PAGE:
To Know Even One Breathed Easier
“To laugh often and love much; to win the respect of intelligent people and the affection of children; to earn the appreciation of honest critics and endure the betrayal of false friends; to appreciate beauty; to find the best in others; to give of one’s self; to leave the world a bit better, whether by a healthy child, a garden patch, or a redeemed social condition; to have played and laughed with enthusiasm and sung with exultation; to know even one life has breathed easier because you have lived... this is to have succeeded”.
—Attributed to Ralph Waldo Emerson
I first came across this quote at twelve-years-old. Something about the simplicity of only having to make a difference in one single life spoke to me. If a simple, everyday act of helping someone
breathe a bit easier makes such a difference, then how much more can we accomplish as writers, parents, artists, employees, wives, husbands, sons, daughters, and neighbors?
Shortly after discovering Emerson’s keys to success, I wrote a poem about my great-Aunt Eula’s home in a holler in the mountains of West Virginia. Aunt Eula was my mother’s favorite aunt. Walking into her simple home, which lacked running water and a television, was like stepping back in time. She wasn’t loved for her delicious apple pies, or her homemade biscuits; it was the warmth in her eyes that drew you in and made you feel as though she’d been waiting right there for you specifically to come visit her. She and the rest of my family loved the poem. It brought tears to my mother’s eyes and I realized that I had brought back fond memories from her childhood. Although I’d always written, it was around that time the light bulb, which sometimes turns on over my head, clicked on and I realized I could touch others through my writing. If I could bring back a good memory, or offer comfort to someone who was grieving, then I’d made a difference. I didn’t have to be a best-selling author; I just had to make ONE life breathe easier. That was it, just one, and I would have succeeded.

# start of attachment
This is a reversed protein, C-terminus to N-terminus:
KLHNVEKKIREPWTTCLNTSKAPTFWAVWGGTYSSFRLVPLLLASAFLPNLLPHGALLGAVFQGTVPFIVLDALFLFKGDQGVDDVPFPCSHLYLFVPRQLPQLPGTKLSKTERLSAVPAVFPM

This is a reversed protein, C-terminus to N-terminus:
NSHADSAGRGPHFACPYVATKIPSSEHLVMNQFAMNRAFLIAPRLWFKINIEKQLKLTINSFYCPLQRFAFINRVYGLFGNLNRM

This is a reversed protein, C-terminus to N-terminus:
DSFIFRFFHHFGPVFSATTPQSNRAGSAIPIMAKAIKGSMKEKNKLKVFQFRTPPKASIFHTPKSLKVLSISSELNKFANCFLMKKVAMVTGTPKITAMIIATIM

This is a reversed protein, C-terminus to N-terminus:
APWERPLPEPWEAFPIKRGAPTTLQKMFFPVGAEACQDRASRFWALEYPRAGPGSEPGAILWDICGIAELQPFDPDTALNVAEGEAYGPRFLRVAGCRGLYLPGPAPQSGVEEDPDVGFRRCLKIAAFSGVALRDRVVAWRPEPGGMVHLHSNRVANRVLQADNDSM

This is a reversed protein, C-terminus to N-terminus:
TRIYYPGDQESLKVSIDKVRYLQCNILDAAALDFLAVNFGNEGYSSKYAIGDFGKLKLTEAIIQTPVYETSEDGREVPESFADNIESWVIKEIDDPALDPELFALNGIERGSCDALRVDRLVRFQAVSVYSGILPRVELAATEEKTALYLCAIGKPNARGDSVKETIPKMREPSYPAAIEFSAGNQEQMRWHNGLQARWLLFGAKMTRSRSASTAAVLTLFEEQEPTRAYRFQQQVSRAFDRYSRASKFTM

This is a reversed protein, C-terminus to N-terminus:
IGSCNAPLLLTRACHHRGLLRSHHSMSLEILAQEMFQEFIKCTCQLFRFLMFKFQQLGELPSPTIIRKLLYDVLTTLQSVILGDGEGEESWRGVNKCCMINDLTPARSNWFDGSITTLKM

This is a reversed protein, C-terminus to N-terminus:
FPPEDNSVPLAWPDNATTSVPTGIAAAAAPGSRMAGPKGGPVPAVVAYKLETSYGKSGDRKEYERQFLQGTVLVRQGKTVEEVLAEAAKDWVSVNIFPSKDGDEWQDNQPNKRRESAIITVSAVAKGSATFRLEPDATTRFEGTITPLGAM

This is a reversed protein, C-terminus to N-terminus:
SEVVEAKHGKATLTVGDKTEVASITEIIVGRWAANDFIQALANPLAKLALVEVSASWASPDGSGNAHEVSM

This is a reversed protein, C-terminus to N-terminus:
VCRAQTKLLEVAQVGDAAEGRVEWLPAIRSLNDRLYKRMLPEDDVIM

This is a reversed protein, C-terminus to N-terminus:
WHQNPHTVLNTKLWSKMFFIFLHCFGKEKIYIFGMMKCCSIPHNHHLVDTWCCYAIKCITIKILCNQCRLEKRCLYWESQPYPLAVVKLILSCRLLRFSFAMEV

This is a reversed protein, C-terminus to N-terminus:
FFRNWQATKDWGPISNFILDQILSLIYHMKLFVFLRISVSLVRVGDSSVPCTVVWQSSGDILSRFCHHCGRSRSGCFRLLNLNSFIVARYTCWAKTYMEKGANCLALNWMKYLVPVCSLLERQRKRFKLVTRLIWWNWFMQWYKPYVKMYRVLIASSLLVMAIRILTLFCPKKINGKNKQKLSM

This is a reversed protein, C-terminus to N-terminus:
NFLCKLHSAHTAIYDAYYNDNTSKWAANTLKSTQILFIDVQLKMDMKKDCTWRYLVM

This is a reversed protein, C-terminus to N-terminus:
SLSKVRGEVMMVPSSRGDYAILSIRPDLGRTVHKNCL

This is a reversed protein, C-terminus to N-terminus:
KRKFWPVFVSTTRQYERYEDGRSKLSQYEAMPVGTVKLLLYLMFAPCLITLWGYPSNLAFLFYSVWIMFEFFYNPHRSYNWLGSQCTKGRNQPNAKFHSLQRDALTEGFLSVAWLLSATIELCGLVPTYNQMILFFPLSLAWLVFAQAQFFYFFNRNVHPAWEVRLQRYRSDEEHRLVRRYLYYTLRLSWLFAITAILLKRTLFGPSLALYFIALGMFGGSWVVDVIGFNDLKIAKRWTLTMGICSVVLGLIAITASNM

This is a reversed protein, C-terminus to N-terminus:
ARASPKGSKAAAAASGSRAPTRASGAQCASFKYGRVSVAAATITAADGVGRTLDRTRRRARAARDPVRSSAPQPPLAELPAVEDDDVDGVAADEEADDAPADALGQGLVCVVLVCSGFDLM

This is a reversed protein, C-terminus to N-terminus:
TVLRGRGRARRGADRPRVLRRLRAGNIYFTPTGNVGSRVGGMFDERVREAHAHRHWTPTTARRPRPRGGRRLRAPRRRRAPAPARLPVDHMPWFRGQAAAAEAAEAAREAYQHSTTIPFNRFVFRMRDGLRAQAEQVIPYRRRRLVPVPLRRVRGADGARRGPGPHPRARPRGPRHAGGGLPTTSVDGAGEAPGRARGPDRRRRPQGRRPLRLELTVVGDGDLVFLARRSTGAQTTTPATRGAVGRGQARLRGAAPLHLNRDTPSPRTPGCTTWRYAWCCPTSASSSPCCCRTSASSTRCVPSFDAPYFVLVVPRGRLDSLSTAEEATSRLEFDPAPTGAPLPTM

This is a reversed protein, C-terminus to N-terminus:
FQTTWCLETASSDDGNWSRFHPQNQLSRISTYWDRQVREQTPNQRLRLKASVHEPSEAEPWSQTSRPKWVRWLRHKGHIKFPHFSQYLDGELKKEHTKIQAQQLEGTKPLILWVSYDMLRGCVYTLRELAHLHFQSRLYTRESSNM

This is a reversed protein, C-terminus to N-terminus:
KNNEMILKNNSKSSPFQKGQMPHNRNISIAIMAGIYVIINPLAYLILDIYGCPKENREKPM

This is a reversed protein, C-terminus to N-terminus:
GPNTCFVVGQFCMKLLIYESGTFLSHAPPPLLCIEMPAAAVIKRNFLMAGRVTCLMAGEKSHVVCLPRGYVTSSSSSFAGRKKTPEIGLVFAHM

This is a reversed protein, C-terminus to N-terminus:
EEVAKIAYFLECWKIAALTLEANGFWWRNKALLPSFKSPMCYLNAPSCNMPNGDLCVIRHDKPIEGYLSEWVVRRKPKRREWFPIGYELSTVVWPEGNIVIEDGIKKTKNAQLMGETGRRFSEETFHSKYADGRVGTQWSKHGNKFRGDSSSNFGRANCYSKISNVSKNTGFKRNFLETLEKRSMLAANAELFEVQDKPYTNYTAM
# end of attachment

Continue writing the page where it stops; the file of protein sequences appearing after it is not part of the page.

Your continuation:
It is so easy to get caught up in the New York Shuffle. You want an agent, so you can sell to New York publishers, so you can one day be a big star. It’s very easy to lose sight of the reason you began writing in the first place. For me, it helps to carry Emerson’s poem in my wallet. I also have it framed on my desk. When I feel discouraged or wonder why I spend four hours a day writing, when I could go out and get another job paying much more, I simply read back through the poem and remember why I began writing in the first place. And, if I can change one life, make one person breathe easier, raise my children to be happy and healthy, find my true friends, or even just create a nice little garden patch, then I have accomplished my goal.
Lori Soard has been writing professionally for about
eighteen years. She lives in Kentuckiana with her family, a miniature
dachshund and a tortie rescue shelter cat. She writes articles, designs
websites and publishes novels. Her books are available on Amazon.com. You can
visit her website at www.lorisoard.com